For all that the craft of programming is clothed in the language of science and engineering, writing software is an inexact, messy process. The term “programming language” is an apt one — to build a program, you have to talk to the computer, and programming languages come with the same ambiguity, fragility and plurality of ways to say the same thing as languages for talking to humans. People even write poetry in code.
And so, if two people write the same program, they will write it differently, just as when two people write the same essay, or take the same photograph. Programming is a weird and alien form of communication, used to communicate with systems very unlike humans, but it is definitely communication.
Not only do different people write programs differently, they write them differently in a more or less consistent way — that is, they have a style. Some more notably than others. You can study a piece of code and probably figure out which of your coworkers wrote it, if you’ve seen a reasonable amount of their code before. And I don’t mean what is usually called “style” in programming — syntactical style, the placement of parentheses and whitespace, often enforced and standardized — I mean style in terms of structural idiosyncrasies, differences in the flesh and bones of a program.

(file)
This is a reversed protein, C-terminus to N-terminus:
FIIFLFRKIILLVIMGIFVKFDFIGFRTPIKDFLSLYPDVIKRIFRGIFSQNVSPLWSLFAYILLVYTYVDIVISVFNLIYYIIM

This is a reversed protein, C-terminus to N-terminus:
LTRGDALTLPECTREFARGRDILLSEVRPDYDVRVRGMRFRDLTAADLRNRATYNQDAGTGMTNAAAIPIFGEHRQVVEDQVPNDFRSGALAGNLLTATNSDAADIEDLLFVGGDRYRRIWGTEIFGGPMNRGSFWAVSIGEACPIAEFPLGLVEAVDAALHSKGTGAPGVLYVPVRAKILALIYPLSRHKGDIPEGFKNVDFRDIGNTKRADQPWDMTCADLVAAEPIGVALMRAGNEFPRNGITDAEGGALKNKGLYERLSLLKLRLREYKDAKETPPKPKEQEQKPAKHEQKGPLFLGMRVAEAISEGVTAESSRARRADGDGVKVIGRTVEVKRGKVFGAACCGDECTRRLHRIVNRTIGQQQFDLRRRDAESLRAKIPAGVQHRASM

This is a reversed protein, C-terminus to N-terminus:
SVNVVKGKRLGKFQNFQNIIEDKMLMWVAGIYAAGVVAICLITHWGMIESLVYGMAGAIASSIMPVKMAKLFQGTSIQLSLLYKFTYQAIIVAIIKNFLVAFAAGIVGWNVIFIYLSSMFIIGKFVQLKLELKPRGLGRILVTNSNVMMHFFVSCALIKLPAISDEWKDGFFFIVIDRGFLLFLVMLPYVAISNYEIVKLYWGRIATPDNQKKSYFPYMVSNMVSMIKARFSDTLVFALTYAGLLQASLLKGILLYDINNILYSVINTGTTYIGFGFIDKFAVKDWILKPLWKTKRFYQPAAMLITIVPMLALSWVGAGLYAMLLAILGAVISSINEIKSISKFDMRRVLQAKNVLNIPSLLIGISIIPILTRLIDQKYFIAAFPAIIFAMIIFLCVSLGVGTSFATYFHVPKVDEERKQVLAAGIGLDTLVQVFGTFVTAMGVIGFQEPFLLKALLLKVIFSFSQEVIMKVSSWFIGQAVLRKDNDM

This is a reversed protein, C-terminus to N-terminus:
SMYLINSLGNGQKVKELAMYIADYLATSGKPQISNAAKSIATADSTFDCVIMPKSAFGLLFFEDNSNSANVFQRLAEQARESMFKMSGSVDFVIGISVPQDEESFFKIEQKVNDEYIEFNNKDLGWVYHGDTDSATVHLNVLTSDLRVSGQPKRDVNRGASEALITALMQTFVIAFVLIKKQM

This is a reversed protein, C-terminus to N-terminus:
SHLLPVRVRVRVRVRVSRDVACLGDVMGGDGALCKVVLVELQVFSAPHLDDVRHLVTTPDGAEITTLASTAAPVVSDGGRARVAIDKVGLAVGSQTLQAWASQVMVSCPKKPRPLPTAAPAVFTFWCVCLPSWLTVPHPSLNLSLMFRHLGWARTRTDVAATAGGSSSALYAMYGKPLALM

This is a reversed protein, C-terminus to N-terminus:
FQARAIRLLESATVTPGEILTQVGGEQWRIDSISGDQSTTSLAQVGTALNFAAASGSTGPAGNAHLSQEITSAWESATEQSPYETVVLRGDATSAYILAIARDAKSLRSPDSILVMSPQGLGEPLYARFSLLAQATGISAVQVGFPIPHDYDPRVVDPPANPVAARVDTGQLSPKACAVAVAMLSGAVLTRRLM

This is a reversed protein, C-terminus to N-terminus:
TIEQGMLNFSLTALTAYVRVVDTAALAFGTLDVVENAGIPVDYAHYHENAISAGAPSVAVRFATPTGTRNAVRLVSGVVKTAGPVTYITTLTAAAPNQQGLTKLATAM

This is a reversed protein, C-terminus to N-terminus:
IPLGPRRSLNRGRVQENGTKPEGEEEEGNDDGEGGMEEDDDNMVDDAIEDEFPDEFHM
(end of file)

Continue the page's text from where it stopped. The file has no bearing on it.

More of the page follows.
I’d be hard pressed to eloquently describe my “programming style” or that of any other programmer whose style I know well enough to identify. We don’t really have the words for it yet. It’s a little easier to speak of motifs, ways a programmer usually chooses to express some flavour of subconcept. Do they prefer comprehensions and combinators over explicit construction? Many small files or a few long ones? Do they tend to break down problems as classes, namespaces or functions? But none of those by itself is a “style”, per se.
Something artists often do is study and learn to mimic the styles of other great artists. Perhaps that’s also a worthy pursuit for a programmer.